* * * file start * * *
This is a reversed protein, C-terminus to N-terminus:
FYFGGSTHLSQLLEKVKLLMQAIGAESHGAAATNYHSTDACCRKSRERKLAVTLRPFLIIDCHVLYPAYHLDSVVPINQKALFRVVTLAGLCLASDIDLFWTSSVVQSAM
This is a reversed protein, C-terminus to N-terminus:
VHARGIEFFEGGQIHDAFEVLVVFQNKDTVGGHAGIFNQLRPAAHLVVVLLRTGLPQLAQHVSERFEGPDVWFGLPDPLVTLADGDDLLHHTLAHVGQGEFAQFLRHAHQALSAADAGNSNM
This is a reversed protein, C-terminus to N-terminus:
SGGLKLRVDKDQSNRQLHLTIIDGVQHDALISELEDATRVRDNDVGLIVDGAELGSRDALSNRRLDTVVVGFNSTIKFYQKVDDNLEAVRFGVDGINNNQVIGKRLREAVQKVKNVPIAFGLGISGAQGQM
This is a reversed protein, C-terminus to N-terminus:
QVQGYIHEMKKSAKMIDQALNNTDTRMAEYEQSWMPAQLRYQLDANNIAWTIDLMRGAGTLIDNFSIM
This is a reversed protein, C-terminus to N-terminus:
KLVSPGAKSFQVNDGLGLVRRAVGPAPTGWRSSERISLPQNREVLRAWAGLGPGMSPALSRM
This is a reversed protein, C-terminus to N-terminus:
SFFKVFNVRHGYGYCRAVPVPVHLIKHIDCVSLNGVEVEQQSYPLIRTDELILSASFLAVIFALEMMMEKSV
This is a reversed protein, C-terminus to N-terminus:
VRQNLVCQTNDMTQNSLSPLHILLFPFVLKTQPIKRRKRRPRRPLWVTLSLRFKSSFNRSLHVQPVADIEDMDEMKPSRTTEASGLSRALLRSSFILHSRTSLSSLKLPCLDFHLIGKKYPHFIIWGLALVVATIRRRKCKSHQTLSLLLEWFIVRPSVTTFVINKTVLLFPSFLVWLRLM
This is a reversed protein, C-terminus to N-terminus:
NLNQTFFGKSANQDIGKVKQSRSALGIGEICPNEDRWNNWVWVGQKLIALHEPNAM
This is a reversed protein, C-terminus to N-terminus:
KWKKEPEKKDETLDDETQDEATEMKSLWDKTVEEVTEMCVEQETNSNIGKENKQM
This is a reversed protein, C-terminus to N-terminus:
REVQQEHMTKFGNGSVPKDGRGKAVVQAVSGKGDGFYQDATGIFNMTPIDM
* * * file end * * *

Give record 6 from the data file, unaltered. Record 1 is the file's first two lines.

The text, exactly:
This is a reversed protein, C-terminus to N-terminus:
SFFKVFNVRHGYGYCRAVPVPVHLIKHIDCVSLNGVEVEQQSYPLIRTDELILSASFLAVIFALEMMMEKSV